Anonymous compliments to those I love (because directed ones may not belong in a blog post):

I am grateful for the way you make me feel appreciated, loved, and worthy. I recognize the effort you put forth in making me feel this way. I have never felt so at ease with another person. You are my safe place.

Your trust means everything to me. I have let you down time and time again and you continuously believe in me. That’s courage! (and unconditional love that only a Mother could have)

Life dealt you some rough cards but you really showed her!

You were brave to get your divorce and be true to who you are. Your bravery does not go unnoticed. And I love the REAL you.

I have never known someone with such a love for life as you. You make everyone around you feel good and energized about life.

I value the moments of true friendship we shared. You helped me become who I am today.

You are so caring. No matter what, you ask me how my day is and that does not go unnoticed. The effort you put into our friendship is meaningful.

You are the definition of strength.

You have changed in all the best ways. You have worked so hard to be the person you are today and your dedication to being your best self is admirable.

You loved me when I didn’t love myself and that’s praiseworthy.

I challenge you- GIVE SPECIFIC PRAISE.

Give compliments.

Shower those around you with positivity.

Focus on what’s right with someone.

 

We all have baggage.

suitcase

Since starting this blog I have received messages from those close to me and from those I wasn’t sure knew I existed, concerning the content of blog posts, personal experiences they have had, and even outcries of hopelessness.

It was never exactly my intention to help others through my writing. More so, an outlet for me to become more transparent and process my own life.

However, it has ended up accomplishing both.

One of the messages I received came from a girl I barely knew in my high school years. We continued being connected on social media but hadn’t spoke at all for the ten + years since we walked the same hallways of our youth.

The message she sent me eloquently explained that she always assumed there were two types of people in the world: people who needed help and then those who had it all together. She was honestly shocked to see someone self-proclaim themselves as a “counselor with a counselor”.

And here I am- weeks later- stuck on the idea that people truly believe this notion. You either have it together- or you don’t.

Everyone has baggage.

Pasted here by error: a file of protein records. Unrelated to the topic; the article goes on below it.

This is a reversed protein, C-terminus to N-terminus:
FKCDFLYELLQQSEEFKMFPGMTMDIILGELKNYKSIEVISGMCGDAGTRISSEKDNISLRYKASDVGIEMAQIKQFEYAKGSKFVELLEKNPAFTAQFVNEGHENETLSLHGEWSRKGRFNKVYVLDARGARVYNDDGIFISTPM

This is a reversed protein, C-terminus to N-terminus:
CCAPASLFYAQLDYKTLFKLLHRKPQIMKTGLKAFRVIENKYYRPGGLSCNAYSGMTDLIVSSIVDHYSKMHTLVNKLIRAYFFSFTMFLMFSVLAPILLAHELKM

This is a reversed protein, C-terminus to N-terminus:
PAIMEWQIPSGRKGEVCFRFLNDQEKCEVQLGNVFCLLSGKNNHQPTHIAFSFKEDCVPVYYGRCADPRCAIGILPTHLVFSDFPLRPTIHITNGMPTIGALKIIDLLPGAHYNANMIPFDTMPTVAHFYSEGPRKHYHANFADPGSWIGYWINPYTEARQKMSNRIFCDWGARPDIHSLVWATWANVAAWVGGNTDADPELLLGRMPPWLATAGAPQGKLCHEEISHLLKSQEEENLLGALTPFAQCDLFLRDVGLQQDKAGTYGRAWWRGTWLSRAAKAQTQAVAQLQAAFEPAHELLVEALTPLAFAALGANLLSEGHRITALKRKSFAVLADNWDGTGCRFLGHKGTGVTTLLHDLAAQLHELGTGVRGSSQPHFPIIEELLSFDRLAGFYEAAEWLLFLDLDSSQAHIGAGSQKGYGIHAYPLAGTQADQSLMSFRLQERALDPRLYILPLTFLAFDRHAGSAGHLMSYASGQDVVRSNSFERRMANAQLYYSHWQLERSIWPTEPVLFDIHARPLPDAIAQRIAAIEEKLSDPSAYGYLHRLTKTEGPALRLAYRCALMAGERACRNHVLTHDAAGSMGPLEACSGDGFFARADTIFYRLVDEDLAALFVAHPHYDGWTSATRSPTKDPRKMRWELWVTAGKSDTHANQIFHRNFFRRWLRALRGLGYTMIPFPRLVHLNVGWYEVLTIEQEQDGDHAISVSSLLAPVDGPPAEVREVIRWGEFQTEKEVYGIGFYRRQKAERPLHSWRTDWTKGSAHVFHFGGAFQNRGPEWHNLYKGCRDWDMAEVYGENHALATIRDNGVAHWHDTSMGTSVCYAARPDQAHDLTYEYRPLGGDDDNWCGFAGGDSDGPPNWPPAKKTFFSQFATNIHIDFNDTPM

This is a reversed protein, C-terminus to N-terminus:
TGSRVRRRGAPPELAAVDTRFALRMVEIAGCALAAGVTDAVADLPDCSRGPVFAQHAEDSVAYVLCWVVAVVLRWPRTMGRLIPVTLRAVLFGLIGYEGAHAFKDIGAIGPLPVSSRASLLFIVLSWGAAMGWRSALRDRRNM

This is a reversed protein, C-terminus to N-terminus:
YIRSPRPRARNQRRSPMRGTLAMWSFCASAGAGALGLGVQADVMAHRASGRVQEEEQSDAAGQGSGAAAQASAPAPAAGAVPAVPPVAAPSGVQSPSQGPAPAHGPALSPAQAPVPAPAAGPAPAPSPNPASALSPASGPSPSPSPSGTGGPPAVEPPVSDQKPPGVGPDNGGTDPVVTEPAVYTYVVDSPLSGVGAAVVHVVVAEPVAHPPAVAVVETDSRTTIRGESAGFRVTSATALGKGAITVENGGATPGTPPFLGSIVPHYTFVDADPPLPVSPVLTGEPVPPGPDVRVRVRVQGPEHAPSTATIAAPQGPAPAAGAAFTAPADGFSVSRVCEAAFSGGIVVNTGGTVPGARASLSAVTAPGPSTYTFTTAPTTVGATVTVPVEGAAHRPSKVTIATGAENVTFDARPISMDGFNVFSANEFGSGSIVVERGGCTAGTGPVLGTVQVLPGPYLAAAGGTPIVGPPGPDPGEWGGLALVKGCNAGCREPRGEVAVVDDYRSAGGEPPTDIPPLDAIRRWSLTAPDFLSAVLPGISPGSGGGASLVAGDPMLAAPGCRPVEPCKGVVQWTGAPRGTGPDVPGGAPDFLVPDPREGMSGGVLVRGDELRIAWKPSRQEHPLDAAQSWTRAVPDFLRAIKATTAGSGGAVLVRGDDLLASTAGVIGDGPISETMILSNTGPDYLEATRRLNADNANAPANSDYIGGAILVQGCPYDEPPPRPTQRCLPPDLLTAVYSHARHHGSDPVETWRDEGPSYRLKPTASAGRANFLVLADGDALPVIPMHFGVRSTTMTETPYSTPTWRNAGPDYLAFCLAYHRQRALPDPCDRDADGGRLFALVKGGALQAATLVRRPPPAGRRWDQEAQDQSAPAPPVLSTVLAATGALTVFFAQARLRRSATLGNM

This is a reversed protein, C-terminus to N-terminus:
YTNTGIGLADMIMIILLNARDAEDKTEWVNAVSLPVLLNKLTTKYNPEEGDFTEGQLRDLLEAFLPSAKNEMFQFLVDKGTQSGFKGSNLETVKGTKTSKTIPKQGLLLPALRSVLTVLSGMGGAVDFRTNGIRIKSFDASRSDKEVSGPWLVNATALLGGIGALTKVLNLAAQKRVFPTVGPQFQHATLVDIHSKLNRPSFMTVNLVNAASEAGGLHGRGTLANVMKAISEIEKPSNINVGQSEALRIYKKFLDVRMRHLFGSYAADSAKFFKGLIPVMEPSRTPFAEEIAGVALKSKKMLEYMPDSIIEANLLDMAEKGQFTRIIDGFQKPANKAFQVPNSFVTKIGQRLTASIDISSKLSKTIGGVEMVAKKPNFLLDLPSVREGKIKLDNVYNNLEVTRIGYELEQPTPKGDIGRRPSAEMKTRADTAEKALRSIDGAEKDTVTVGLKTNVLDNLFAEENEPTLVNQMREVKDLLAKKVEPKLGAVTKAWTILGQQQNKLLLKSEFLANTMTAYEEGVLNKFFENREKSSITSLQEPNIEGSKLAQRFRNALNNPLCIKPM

Everyone, from the most broken to the most obviously successful, has baggage.

However, our society STILL encourages people to hide their crazy.

In a training I attended today, the speaker discussed how we should not post on social media things we wouldn’t post as a banner on our homes. She gave the examples of relational problems and financial struggles.

It took everything inside of me not to interrupt. Not to scream. Not to rush to the front of the room and say BUT WHY.

Why must we hide our crazy?

Why must we be one or the other- needing help or having it all together?

Why must we continue the facade of our lives on social media?

We don’t have to.

We can have it together but need help sometimes, too.

We can blast our crazy.

We can become transparent.

We can work to stop the isolation that the facade of social media creates.

You are not alone.

Social media is our highlight reel. Not reality.

We all have baggage.

I have baggage.

Years of abuse.

A traumatic loss.

A fractured family.

Suicide attempts.

Chronic mental illness.

But I am not ashamed.

For, you can have it together but sometimes not.

My baggage is packed nicely. Neatly. Its contents organized and previously examined. I’ve thrown some things out over the years. The bag is zipped tight. Stored under my bed.

You can have baggage and still get your life together. Trust me.

Tomorrow I’ll make my banner: “Counselor with a Counselor”. I’ll hang it above my garage. Because everything I share on social media can be shown to the world. I am human. I have baggage. And so do you. Stop hiding it.

Be real. Be vulnerable. Be brave.

 

Don’t let an outcry go unanswered

Six years ago I was clinically depressed.

I was self-harming. I hated myself. And I had almost no hope for the future. I can remember questioning my purpose and spiraling deeper and deeper into oblivion.

On October 7, 2011 this was a post I posted on social media:

why

And it received 0 comments.

Depression can make you uncomfortable. I get it.

However, this was clearly an outcry. I was begging someone to tell me the purpose to life. Pleading for a reason to live. But no one commented. My outcry went unanswered and I continued to cut.